Matplotlib, Python’s primary scientific plotting library, provides tools to make many elaborate plots, graphs, and diagrams. Many of these can be animated, but the process isn’t always intuitive. The hardest part is learning how to animate a simple line plot (here’s my easy way). Beyond that, the steps to creating most animations tend to be similar.
The examples below demonstrate the particular methods needed to animate common types of plot. Here I focus on the key components needed for updating each frame of the animation. The full code for the examples is here. It includes liberal and arbitrary use of sines and cosines so as to produce looping gifs.
Scatter with variable colour, position, and size
Continue reading “Elaborate Matplotlib animations”
In a previous post, I listed a range of Matlab’s idiosyncrasies and flaws that seemed so much more blatant once I returned from several years of Python use. This post is a continuation, except this time highlighting ways in which Python makes life simpler rather than Matlab making life more difficult.
If you haven’t tried Python and you’re on the fence about whether it’s worth learning, let the points below convince you.
Continue reading “Python spoilt me, Part 2”
Using Python daily for more than three years as part of my scientific workflow and then abruptly returning to regular Matlab use has made me realise how much better Matlab could be and how evident its idiosyncrasies are. Conversely, while I was aware and noticed that Python makes things simple, it is Matlab’s comparative flaws that really made me come to appreciate just how much has been achieved in the past decade by the community in making Python an indispensable scientific tool.
An aim of this post is to recognize Python’s impressive convenience and versatility. Unfortunately, however, this post more naturally develops by taking the pessimistic approach of highlighting Matlab’s flaws. What follows are several minor, and a few major, annoyances that I’ve noticed on returning to Matlab.
Continue reading “Python spoilt me; returning to Matlab is hard”
Keeping track of scripts used to generate figures is difficult. Before realising that Jupyter Notebooks could solve most of my problems, I would have directories with dozens of scripts with filenames of varying levels of ambiguity. Names that probably meant something to me at the time, but are hardly descriptive months or years later. Names like
plot_model_behaviour.m. A certain PhD comic springs to mind.
Regardless of whether its Python, R, Julia, Matlab, or pretty much any other type of code, Jupyter Notebooks solve the problem. For example, I use a single notebook to archive the code for all figures in a paper and, more importantly, I can associate each set of code with the figure it generates. Rather than trying to remember what file I want, I need only remember which figure I want. (I say archive because I much prefer to do the bulk of my exploratory analysis in an editor. Alternatively, JupyterLab may work better for you.)
Continue reading “Organise scripts and figures easily with Jupyter Notebooks”
The command line is a large part of any Matlab user’s workflow. This vital tool, however, isn’t as user friendly as it should be: it’s cumbersome to recall multi-line commands from the history, there’s no support for Vim key bindings, and there’s no syntax highlighting if using the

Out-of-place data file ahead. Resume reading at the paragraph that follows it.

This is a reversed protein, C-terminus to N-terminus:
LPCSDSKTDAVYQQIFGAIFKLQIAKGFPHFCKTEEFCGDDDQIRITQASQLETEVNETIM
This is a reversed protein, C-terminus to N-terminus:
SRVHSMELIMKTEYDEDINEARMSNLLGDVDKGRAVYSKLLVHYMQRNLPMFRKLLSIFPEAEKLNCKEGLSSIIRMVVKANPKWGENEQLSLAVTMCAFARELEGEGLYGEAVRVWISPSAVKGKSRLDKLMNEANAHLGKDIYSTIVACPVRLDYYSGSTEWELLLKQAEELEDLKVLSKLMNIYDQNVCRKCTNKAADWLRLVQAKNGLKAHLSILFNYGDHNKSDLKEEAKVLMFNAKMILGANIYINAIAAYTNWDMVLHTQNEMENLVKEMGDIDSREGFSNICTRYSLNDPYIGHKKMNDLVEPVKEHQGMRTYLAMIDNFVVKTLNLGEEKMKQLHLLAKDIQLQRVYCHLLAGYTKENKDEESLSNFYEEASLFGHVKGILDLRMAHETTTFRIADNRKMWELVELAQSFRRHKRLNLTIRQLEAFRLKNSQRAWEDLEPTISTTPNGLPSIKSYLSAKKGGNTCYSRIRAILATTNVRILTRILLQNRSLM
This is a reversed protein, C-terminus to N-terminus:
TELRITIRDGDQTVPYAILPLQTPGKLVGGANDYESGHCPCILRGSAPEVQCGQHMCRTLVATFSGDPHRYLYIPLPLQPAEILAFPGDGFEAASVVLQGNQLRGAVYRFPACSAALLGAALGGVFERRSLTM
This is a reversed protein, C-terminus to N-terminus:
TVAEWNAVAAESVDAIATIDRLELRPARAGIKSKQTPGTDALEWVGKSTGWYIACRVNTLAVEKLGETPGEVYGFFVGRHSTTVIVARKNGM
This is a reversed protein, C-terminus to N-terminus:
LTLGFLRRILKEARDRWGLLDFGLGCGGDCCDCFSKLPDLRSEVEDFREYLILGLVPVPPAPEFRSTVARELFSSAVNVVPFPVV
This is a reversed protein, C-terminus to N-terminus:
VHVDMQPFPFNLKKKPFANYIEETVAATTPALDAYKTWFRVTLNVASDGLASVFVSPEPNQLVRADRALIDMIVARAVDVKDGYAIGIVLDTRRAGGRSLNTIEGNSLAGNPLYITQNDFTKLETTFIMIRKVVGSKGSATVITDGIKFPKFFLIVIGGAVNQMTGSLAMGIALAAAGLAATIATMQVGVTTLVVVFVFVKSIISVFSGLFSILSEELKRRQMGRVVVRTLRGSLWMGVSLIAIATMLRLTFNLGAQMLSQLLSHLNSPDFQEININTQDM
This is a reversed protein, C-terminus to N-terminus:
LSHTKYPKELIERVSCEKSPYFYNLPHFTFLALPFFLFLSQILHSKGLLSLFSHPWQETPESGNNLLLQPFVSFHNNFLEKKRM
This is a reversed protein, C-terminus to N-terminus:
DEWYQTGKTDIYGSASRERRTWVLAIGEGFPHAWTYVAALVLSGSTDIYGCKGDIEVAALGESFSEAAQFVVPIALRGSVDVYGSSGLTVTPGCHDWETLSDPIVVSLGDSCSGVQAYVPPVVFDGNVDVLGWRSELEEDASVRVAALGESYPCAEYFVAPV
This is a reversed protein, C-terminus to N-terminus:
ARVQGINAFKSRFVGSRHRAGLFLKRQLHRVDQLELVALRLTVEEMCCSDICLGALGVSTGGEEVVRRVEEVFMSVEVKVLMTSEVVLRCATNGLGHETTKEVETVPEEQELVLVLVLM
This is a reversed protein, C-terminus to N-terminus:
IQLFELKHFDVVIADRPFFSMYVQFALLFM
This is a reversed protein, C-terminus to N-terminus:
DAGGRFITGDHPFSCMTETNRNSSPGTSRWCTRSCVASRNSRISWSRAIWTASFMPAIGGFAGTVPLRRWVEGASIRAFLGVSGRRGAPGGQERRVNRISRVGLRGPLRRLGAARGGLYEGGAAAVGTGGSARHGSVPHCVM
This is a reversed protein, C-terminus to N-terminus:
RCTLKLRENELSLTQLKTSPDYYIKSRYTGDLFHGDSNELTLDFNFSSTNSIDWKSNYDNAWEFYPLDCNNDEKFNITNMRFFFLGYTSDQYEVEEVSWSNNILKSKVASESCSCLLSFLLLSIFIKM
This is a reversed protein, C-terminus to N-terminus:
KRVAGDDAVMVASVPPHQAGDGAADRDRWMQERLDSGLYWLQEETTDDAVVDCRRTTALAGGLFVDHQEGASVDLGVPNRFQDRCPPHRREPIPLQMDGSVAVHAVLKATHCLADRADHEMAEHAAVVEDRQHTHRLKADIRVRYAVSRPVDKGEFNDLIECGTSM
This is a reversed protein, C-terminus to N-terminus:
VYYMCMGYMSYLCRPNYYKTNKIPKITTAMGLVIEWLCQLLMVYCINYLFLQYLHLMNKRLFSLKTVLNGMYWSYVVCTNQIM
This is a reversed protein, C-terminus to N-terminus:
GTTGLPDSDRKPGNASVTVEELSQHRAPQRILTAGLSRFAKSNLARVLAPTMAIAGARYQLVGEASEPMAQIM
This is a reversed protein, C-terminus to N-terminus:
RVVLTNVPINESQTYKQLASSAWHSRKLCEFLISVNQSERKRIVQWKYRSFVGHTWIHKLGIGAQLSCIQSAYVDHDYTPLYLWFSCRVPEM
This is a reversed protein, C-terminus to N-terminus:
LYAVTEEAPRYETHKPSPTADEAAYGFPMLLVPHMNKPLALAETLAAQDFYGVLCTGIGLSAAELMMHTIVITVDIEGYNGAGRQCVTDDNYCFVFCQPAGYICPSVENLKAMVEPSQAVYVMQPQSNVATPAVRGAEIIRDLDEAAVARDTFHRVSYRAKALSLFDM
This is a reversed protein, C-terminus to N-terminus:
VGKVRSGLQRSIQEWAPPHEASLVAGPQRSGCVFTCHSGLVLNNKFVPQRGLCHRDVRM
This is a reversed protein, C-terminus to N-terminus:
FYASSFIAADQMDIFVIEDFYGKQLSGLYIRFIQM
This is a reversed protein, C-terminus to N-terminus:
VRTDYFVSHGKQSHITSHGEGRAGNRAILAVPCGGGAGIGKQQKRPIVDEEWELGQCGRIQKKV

nodesktop option (on a remote computer, say). Fortunately, there’s an alternative that avoids these problems: IMatlab. This kernel also lets you run Matlab code in Jupyter Notebooks (originally known as IPython Notebooks).
Continue reading “An improved Matlab command line (plus Jupyter Notebooks for Matlab)”
Scientists should invest time in a good text editor: pay the upfront cost of learning to use and customising a single editor for all of your text needs. This may be obvious to programmers, but less so to scientists who may have yet to recognise the benefits of a good editor.
Much scientific analysis and documentation can be achieved with plain text files (e.g.,
.md). The default method to work with multiple file types is to use multiple IDEs (Integrated Development Environments): Matlab for m-files, Spyder or IPython notebooks for python scripts, TexStudio or TeXnicCenter for latex files, RStudio for R, or one of the countless editors for Markdown currently available.
Using a single editor has many benefits over using a range of editors within each IDE:
Continue reading “Invest in a good text editor”
Vector images are great, except when they shouldn’t be vector. Figures with intricate detail can actually benefit from being rasterized. This can reduce file size and help the figure load more quickly. Python’s Matplotlib has an option to rasterize certain elements, but it doesn’t always work as simply as expected.
This post describes a function that (i) lets you rasterize any chosen elements when you export the figure and (ii) overcomes problems with the current implementation of rasterizing objects with Matplotlib.
Continue reading “Vector and raster in one with Matplotlib”
Creating animations with Python’s Matplotlib is quick and easy once you know how to do it. However, when learning I found the tutorials and examples online either daunting, overly sophisticated, or lacking explanation. In many cases all I need is a quick-and-dirty script that works, rather than longer code that adheres to best practices.
See here for a follow up post with more elaborate animation examples.
Continue reading “Matplotlib animations the easy way”